The sports landscape is changing, slowly but surely, when it comes to gender. It has been since the passage of Title IX 45 years ago. Women and girls are continuously fighting to be taken seriously as athletes, and are being accepted more and more. There are several high school girls across the state making an impact on their varsity football teams, and there have been plenty of cases of girls holding their own on a boys team, just to compete in the sport they love.
But every so often, you run across a case that reminds you that there’s still work to be done.
Tuesday at Blissful Meadows in Uxbridge, Lunenburg High junior Emily Nash shot a 75 to finish first in the Central Mass. Division 3 boys golf tournament. Her score was a whole four shots better than AMSA’s Nico Ciolino.
But because of a MIAA rule that prohibits females from competing (and placing) as individuals in the boys tournaments, Nash left Blissful Meadows empty-handed. Nash was denied the first-place trophy and title because she is a girl participating in a tournament that the MIAA has ruled is just for boys.
The rule is in place for a reason. There is a girls tournament in the spring season, since girls golf takes place during the spring. But Nash’s high school doesn’t field a girls team (like other many schools that have a boys team but not a girls team), so she is allowed to participate on the boys team, she’s just not allowed to earn any individual accomplishments. Instead, she can participate in the girls tournament in the spring on her own.
I understand why she wasn’t allowed to place on Tuesday … the rules are the rules, and the golfers had to abide by them. And there are arguments for the rule as well; if a boy sets a state record in a girls individual sport, people would be up in arms as well.
With the way the rule stands now, Nash can be a part of the team. Her score counted toward the cumulative team score for Lunenburg, but since the Blue Knights did not qualify to compete in the state tournament next week in Great Barrington, Nash is also denied the opportunity to go.
I understand encouraging participation in the girls tournament and on girls teams, but playing on a girls team was not an option for Nash. She is just as much a part of the Lunenburg golf team as every boy on the team, and she should be recognized for her accomplishments as part of the team and as an individual. But even the MIAA’s statement on the controversy refuses to acknowledge Nash as an individual golfer.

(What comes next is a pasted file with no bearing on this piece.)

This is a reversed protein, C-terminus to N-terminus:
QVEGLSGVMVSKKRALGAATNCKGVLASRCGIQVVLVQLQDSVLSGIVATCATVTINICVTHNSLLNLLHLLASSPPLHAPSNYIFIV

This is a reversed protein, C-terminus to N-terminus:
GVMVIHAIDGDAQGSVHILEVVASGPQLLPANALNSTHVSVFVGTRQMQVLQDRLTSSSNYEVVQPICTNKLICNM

“The MIAA and its member schools congratulate all golfers on their performance at the recent fall sectional team golf tournament,” the release states. “In particular, the skill of the female golfer from Lunenburg was on display as she represented her personal ability and effort on behalf of the Lunenburg High School Boys Golf Team.”
The statement never even refers to Nash by name, instead calling her “the female golfer from Lunenburg” or some variation. I get that rules are rules, but I’m not sure the MIAA wants to be in the business of denying someone of a title or accolade due to the person’s gender. It seems outdated and out of touch.
The girls tournament just isn’t as competitive, and isn’t yet on the same level as the boys tournament. It’s understandable, since the majority of high school golfers in the state are male. The field is deeper and more competitive for the boys, and winning it might be viewed as a more noteworthy accomplishment by, say, college recruiters. It’s an impressive resume item for a high school golfer, to win a sectional tournament, and who knows how Nash would have fared had she been allowed to continue on to states.
Last year, in the combined North/Central/West sectional girls tournament, 72 of the 119 golfers — 61 percent — shot over 100. On Tuesday, 40 percent of the Div. 3 Central golfers (22 of 55) shot over 100. Also, for the record, Nash was not the only girl who participated; Lucy McCabe of AMSA and Jennie Walsh of Sutton also competed.
But perhaps the part that bothers me the most about the debacle is the fact that Nash contributed, like every other member of the team, throughout the season. Why should her accomplishments count any less than her teammates? Why should they be celebrated and acknowledged any less?
The great thing about this story, though, is how it has added to the ever-evolving conversation about gender and sports, and gender in general. No progress is ever made, no rules are ever changed, without a dialogue. Plus, the attention has to be a positive for Nash as well … seeing your name on ESPN or PGA.com has to be a decent consolation prize. And while Nash’s season is over, the impact of her win is definitely still being felt.